That's not really what it's about. The waste heat from our industries isn't heating the Earth significantly; according to Wikipedia [wikipedia.org] the total world electricity generation is 6.3*10**19 J. The total energy input from the Sun is 1.5*10**22 J. All our industries add up to about half of a percent of the Earth's heat budget.

          • Yes, that is a better way to look at it. Still the sun making the change, since more solar engergy is being retained; but still us causing that change to happen, since we're boosting the CO2 levels.

            I never thought of it in terms of thermal equilibrium and black body temperatures before. Seems obvious now you've pointed it out.

      • by Cyberax (705495)

        We actually have a minuscule effect on climate, yes.

        But our greenhouse gases have effect on how our planet adsorbs and reflects Solar radiation. And Sun, as you've said, is more than 99% of climate.

    • Re: (Score:3, Insightful)

      by TapeCutter (624760) *
      "that at least some climate activity isn't and can't be affected by humans"

      Been reading Andrew Bolt's fact free opinion columns have we? Nobody who has read the IPCC reports could possibly belive that scientists dispute the existance of natural variations but plenty of politically motivated, anti-science trolls have claimed EVERYTHING can be explained by natural variation. Not the least amoung these lying hypocrites is the coal industry's pet senator Barnaby Joyce [news.com.au].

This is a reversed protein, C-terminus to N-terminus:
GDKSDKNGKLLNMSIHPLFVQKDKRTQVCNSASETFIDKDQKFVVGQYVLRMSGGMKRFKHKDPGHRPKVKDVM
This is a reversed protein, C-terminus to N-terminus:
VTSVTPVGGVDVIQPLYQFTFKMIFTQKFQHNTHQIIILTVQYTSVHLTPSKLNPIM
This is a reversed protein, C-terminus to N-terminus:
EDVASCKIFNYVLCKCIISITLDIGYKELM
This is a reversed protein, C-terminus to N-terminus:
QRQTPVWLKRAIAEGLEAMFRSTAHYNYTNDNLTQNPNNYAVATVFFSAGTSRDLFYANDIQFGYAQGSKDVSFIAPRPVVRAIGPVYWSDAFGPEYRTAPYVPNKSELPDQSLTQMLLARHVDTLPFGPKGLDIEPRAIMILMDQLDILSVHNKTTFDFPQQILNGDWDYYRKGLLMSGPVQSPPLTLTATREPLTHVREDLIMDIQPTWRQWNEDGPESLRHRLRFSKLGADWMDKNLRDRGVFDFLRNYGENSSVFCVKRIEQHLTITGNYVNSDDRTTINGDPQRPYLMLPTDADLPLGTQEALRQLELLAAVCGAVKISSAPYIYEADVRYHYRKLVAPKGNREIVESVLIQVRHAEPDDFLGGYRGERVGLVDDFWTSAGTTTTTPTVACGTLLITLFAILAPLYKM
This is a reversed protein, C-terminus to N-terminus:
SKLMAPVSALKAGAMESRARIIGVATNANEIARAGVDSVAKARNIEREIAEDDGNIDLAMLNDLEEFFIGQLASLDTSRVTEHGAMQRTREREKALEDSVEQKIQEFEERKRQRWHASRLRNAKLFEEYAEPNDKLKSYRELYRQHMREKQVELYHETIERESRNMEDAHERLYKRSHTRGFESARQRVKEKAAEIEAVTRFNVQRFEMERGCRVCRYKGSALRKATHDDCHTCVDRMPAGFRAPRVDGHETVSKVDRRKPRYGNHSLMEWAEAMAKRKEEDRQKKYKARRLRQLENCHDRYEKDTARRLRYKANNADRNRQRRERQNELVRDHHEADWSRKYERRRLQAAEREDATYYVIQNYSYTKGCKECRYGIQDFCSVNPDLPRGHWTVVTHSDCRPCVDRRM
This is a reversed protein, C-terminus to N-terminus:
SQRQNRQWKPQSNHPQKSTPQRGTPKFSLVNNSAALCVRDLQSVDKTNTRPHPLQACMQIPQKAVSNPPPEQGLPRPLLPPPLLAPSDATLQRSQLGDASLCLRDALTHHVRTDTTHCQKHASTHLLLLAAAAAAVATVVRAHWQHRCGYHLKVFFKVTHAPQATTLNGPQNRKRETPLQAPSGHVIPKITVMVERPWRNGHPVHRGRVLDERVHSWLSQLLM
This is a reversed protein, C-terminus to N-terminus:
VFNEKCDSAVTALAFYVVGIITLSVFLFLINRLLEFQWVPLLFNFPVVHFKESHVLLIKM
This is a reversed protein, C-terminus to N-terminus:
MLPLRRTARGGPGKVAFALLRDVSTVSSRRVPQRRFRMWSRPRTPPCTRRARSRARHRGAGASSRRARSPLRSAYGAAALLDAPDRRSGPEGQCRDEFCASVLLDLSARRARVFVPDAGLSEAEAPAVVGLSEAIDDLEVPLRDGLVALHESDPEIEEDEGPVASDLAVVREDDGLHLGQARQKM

Here [bom.gov.au] is what the BOM says about our c
      • PS (Score:3, Funny)

        by TapeCutter (624760) *
        Those natuaral variations include solar flux but not susnspots, the reason being is that there is not a scrap of hard evidence [iop.org] that sunspots affect Earth's climate but there is plenty of evidence they affect book sales [physicsworld.com].
      • > but plenty of politically motivated, anti-science trolls have claimed
        > EVERYTHING can be explained by natural variation.